1950 US Open: Hogan's Triumphant Return

Ben Hogan's famous 1-iron shot at Merion in the 1950 US Open golf tournament
A framed print of the famous Ben Hogan 1-iron shot on the 72nd hole of the 1950 US Open. Courtesy of Amazon.com

Sixteen months after an automobile accident that nearly killed him and left him with lifelong problems, Ben Hogan won in his return to the U.S. Open in what some call "the miracle at Merion."

In February of 1949, Hogan and his wife survived a head-on collision with a bus. Hogan had numerous broken bones and suffered blood clots and spent two months in the hospital. He was originally told by doctors he would never play golf again. He suffered circulatory problems and pain in his legs for the rest of his life, and those issues greatly curtailed his ability to play many tournaments.

But Hogan made his return to the winner's circle at Merion Golf Club in the 1950 U.S. Open. Despite major pain his legs, despite having to play the third and fourth rounds in one day (U.S. Opens were played over three days, rather than four, at the time), despite then having to play another 18 in a playoff. Hogan won that 18-hole, 3-way playoff, earning his second victory in the tournament. For Hogan, it was his 54th career PGA Tour win and the fourth of his nine career wins in major championships.

In the playoff, Hogan shot 69 to Lloyd Mangrum's 73 and George Fazio's 75. Mangrum was the 1946 U.S. Open winner who went on to post 36 career wins and enter the World Golf Hall of Fame. Fazio had only two wins prior to this, and none after, but did finish in the Top 5 in the U.S. Open three of four years from 1950-53. Fazio went on to larger fame as a golf course designer, a career also chosen by several following family members (including Tom Fazio, his nephew).

Mangrum had a 2-stroke lead over Hogan following the third round, and a 6-stroke margin over Fazio. But Fazio posted 287 with a final-round 70, while Mangrum struggled to a 76 to match Fazio. Hogan's 74 wasn't his best - he missed opportunities down the stretch, including missing a 2 1/2-foot putt on the 15th hole, and a bogey on the 17th - but it was good enough to get into the playoff.

Hogan secured his spot in the playoff with one of his most famous shots - one of the most famous shots in golf history, thanks to the iconic photograph of Hogan hitting it. Hogan needed to par the final hole to get into the playoff, and he striped a 1-iron from the fairway onto the green on the very tough closing hole at Merion. (Today there is a plaque in the fairway at the spot from which that 1-iron was struck.) Hogan then 2-putted for the needed par.

Today, photos, prints and posters of that famous photo are still popular collectibles with golfers. You can find it offered in many golf shops, art and poster shops, and many places online, for example:

The playoff came down to Hogan and Mangrum - and a rules issue. Hogan led by one over Mangrum (with Fazio further back) through 15 holes. But as Mangrum prepared to putt, an insect landed on his ball. Mangrum marked, picked up the ball and blew the bug off. According to the USGA's history, that was "an act not permitted by the Rules of Golf until 1960." Mangrum incurred a 2-stroke penalty, and Hogan wound up winning the playoff by four.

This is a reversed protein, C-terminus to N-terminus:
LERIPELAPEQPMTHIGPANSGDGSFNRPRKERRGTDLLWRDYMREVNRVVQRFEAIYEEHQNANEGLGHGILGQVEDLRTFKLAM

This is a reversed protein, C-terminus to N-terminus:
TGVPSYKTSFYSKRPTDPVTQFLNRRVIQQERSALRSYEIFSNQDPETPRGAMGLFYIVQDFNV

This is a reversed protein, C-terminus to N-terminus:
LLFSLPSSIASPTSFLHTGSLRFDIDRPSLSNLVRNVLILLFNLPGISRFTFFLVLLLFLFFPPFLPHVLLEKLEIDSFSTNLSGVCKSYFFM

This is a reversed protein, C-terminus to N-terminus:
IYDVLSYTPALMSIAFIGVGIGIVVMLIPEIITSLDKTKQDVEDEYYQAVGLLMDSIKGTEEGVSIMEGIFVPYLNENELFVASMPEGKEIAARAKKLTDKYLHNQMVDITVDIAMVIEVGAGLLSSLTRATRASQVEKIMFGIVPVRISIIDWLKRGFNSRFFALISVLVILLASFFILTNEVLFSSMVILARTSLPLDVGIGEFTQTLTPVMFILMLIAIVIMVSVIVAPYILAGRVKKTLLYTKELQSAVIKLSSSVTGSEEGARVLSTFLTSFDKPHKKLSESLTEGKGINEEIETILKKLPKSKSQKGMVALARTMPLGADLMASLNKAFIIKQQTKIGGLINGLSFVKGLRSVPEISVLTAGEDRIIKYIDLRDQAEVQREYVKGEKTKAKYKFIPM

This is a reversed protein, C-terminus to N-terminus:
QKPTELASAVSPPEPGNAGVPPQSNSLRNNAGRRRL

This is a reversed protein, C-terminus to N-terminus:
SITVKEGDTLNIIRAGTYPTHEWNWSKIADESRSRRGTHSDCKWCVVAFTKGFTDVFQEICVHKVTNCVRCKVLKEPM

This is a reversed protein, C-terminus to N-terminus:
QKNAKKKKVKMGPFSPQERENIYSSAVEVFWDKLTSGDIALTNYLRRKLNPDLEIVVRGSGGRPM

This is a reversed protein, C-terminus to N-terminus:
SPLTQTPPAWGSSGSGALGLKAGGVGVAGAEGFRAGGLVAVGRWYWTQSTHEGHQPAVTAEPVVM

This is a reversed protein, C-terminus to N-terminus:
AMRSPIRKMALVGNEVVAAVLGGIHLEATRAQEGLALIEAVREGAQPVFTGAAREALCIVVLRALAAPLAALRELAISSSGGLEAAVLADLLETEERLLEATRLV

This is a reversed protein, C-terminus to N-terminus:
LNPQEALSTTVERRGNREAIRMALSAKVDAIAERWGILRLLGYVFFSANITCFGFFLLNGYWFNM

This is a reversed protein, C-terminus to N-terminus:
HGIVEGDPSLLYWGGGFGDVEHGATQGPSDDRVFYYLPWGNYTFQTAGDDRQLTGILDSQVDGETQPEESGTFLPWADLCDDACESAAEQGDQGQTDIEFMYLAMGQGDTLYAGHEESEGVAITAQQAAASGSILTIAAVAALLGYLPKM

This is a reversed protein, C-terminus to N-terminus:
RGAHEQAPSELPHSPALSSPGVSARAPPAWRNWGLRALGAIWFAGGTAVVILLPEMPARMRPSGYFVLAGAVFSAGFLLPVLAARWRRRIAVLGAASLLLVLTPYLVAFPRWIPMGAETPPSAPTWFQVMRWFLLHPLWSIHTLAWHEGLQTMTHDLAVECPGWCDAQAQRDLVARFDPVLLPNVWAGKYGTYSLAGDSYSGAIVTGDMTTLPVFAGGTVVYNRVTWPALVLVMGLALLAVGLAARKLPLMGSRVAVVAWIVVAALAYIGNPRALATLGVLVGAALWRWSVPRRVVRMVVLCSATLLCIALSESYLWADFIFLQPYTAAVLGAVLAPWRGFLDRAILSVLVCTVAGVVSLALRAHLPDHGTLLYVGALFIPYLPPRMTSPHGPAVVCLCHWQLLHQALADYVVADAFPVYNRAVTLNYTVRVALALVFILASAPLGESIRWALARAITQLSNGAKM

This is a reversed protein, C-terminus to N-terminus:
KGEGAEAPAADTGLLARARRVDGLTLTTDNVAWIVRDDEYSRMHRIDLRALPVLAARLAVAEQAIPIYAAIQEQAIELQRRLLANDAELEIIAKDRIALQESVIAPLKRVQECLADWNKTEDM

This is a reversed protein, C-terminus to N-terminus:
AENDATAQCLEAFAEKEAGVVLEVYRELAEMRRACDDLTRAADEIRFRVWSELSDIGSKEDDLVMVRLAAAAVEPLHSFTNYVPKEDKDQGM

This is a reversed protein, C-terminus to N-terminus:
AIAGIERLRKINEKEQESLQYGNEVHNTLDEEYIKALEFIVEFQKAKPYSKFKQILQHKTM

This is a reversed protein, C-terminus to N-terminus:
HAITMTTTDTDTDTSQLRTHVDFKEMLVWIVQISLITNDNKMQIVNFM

The 1950 U.S. Open is also notable for the first round of 64 in tournament history. It was posted by Lee Mackey Jr. in the first round. Unfortunately for Mackey, he followed it with a second-round 81 and wound up finishing tied for 25th. Mackey's 64 wouldn't be bettered in this tournament (or any of the other majors) until Johnny Miller's closing 63 at the 1973 U.S. Open.

Tommy Armour played in his final U.S. Open - his final major - at this event, shooting 75-75 and missing the cut.

1950 U.S. Open Golf Tournament Scores

Results from the 1950 U.S. Open golf tournament played at the par-70 East Course of Merion Golf Club in Ardmore, Pa. (x-won playoff; a-amateur):

x-Ben Hogan 72-69-72-74--287 $4,000
Lloyd Mangrum 72-70-69-76--287 $2,500
George Fazio 73-72-72-70--287 $1,000
Dutch Harrison 72-67-73-76--288 $800
Jim Ferrier 71-69-74-75--289 $500
Joe Kirkwood Jr. 71-74-74-70--289 $500
Henry Ransom 72-71-73-73--289 $500
Bill Nary 73-70-74-73--290 $350
Julius Boros 68-72-77-74--291 $300
Cary Middlecoff 71-71-71-79--292 $225
Johnny Palmer 73-70-70-79--292 $225
Al Besselink 71-72-76-75--294 $133
Johnny Bulla 74-66-78-76--294 $133
Dick Mayer 73-76-73-72--294 $133
Henry Picard 71-71-79-73--294 $133
Skee Riegel 73-69-79-73--294 $133
Sam Snead 73-75-72-74--294 $133
Skip Alexander 68-74-77-76--295 $100
Fred Haas 73-74-76-72--295 $100
Jimmy Demaret 72-77-71-76--296 $100
Marty Furgol 75-71-72-78--296 $100
Dick Metz 76-71-71-78--296 $100
Bob Toski 73-69-80-74--296 $100
Harold Williams 69-75-75-77--296 $100
Bobby Cruickshank 72-77-76-72--297 $100
Ted Kroll 75-72-78-72--297 $100
Lee Mackey Jr. 64-81-75-77--297 $100
Paul Runyan 76-73-73-75--297 $100
Pete Cooper 75-72-76-75--298 $100
Henry Williams Jr. 69-76-76-77--298 $100
John Barnum 71-75-78-75--299 $100
Denny Shute 71-73-76-79--299 $100
Buck White 77-71-77-74--299 $100
Terl Johnson 72-77-74-77--300 $100
Herschel Spears 75-72-75-78--300 $100
Walter Burkemo 72-77-74-78--301 $100
Dave Douglas 72-76-79-74--301 $100
Claude Harmon 71-74-77-80--302 $100
a-James McHale Jr. 75-73-80-74--302
Gene Sarazen 72-72-82-76--302 $100
Jim Turnesa 74-71-78-79--302 $100
Art Bell 72-77-78-76--303 $100
Patrick Abbott 71-77-76-80--304 $100
Joe Thacker 75-69-83-77--304 $100
Johnny Morris 74-74-80-77--305 $100
Loddie Kempa 71-74-78-83--306 $100
a-Frank Stranahan 79-70-79-78--306
Gene Webb 75-74-82-75--306 $100
a-P.J. Boatwright 75-74-79-79--307
George Bolesta 77-72-84-78--311 $100
John O'Donnell 76-72-83-85--316 $100